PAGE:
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Family, friends remember John Tiffany

Last updated: April 24. 2014 12:05PM - 5355 Views
By David J. Coehrs Expositor Features Editor



John Tiffany found passion with both his restaurant and his teaching career.
John Tiffany found passion with both his restaurant and his teaching career.
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By David J. Coehrs


Expositor Features Editor


When C.J. Foutz was 14, barely experienced, and looking for work, it was Wauseon restaurant owner John Tiffany who took a chance on him, hiring him as a dishwasher.


Now the manager of Tiffany’s Cafe, Foutz said his boss mentored him and helped him to realize his love for the restaurant business.


“He was always concerned about what was going on in your life, and was genuine about it,” Foutz said.


John Spencer Tiffany, 54, will be buried today in Wauseon Union Cemetery. He died April 17 following complications from surgery at the Fulton County Health Center.


Family members, friends, colleagues, and his customers are remembering Tiffany as a friendly, good-natured man who found passion in his careers as a restaurateur and as an educator at Wauseon High School.


“He was just a real good person to have around,” said Keith Leatherman, Wauseon High School principal.


Born March 1, 1960, in Durand, Wisc., Tiffany began earning his business chops early in Wauseon as a paperboy with a sizable route. He also worked at the former Sterling Family Restaurant on Fulton Street, and played trumpet in the high school marching band.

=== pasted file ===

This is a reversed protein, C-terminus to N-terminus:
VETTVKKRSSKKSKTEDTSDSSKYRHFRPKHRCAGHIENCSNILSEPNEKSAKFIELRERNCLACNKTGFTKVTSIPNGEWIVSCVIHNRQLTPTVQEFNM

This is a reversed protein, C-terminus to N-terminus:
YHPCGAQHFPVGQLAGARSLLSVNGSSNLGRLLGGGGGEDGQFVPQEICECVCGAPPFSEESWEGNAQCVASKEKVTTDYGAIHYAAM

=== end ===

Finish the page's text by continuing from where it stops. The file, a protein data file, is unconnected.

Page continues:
Tiffany moved on to receive a Bachelor’s degree in restaurant management from the Ohio State University and a Masters of Education from Bowling Green State University. Fulfilling his love of restaurant work, he took jobs in various eateries around the Columbus area before returning to Wauseon. He opened Tiffany’s Cafe about a decade ago.


“That was his dream, to have his own place,” said his brother, Blair Tiffany. “And that was exactly the kind of place he wanted: a small-town diner where everybody knew your name. He loved seeing the regulars come in, and chatted with them. He put in a lot of hours but he didn’t mind. That was his life.”


Calling Tiffany “just a small-town boy,” his brother added: “He loved people; he loved making them happy. And being a small-town person, (the restaurant) was his way of keeping his fingers on the pulse of Wauseon.”


One day, after a cook had quit, Tiffany pulled Foutz from his dishwashing duties and offered to let him fix a breakfast order of eggs over easy.


“He made a bet with me, that if I did it right he would let me wear my hat backwards,” at a time when wearing a hat that way was considered a sign of rebellious disrespect, Foutz recalled. He successfully cooked the order, and Tiffany kept his word.


“That’s how he motivated me to do it on the first try,” Foutz said. “If anyone commented on my hat, John would just explain.”


Tiffany taught the teen the basics of cooking and mentored him on operating a restaurant. “He worked around my crazy schedule, and he still managed to fit me in there. He helped me discover what I’m truly great at: restaurant work,” Foutz said.


He said his boss particularly taught him to appreciate the enjoyment customers express for his cooking.


“People like John and myself understand the joy of watching someone who’s filled up just a little too much because it was that good. The look on their face is priceless,” he said.


Tiffany was one of the happiest people he’d ever met, Foutz said. The cafe owner was always chatting up customers, and would lend a hand where necessary, whether busing tables, washing dishes, or peeling potatoes.


He said his good-hearted boss employed many teens over the years, “just giving them an opportunity to make a little something for themselves and get a taste of the world before they go out there. He could hold out longer than your average person when it came to patience.”